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Water Relations, Forage Production, and Photosynthesis in Tall Fescue Divergently Selected for Carbon Isotope Discrimination


This article in CS

  1. Vol. 39 No. 6, p. 1663-1670
    Received: June 5, 1998

    * Corresponding author(s): rcjohnson@wsu.edu
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  1. R. C. Johnson *a and
  2. Li Yangyangb
  1. a USDA-ARS, Box 646402, Washington State Univ., Pullman, WA 99164 USA
    b Institute of Soil and Water Conservation, Academia Sinica, Yangling, Shaanxi 712100, China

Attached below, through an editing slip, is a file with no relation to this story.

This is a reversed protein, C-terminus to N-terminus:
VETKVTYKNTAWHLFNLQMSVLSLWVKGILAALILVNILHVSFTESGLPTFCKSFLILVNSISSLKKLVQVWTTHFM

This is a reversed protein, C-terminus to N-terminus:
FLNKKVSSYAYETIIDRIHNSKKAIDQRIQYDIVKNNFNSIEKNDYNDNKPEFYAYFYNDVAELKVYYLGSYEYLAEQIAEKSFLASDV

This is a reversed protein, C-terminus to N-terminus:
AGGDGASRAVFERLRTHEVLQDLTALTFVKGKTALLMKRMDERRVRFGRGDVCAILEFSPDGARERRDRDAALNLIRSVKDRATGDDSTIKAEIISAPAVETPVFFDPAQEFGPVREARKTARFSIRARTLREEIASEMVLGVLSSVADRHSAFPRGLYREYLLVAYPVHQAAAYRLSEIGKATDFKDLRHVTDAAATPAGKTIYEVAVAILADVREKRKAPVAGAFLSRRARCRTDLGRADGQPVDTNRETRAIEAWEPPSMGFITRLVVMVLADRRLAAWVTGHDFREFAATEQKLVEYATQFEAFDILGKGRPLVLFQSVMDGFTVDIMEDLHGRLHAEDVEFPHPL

Carbon isotope discrimination (Δ) has been correlated with the ratio of dry matter production to transpiration (water-use efficiency, WUE) in C3 plants and is potentially useful for breeding crops with improved WUE. Therefore, an assessment of the selection response of Δ and its relationship to plant water status and forage production is needed. Divergent selection for high Δ (low WUE expected) and low Δ (high WUE expected) was completed for two cycles from a ‘Kentucky 31’ tall fescue base (Festuca arundinacea Schreb.) population (Co ). Water relations, forage production, and Δ were evaluated in Co and the selected populations in irrigated and dryland field environments in 1995 and 1996. Average realized heritability for Δ was 0.49, suggesting that Δ could be successfully manipulated in a breeding program. In 1995, leaf pressure potential (turgor) was higher in the populations selected for low Δ, but in 1996, no differences in water relations measurements were observed. High-Δ populations always had lower forage production than observed in Co, but the low-Δ populations never produced more than the Co population. In greenhouse-grown plants, high-Δ populations had higher internal substomatal [CO2] than Co, linking Δ with mechanisms that cause lower WUE. However, the internal [CO2] of the low-Δ populations and Co did not differ, suggesting that selection for low Δ may not have increased WUE as expected. The results show that Δ is a heritable trait in tall fescue, but an absence of increased production in populations selected for low Δ may limit its utility in tall fescue breeding programs.

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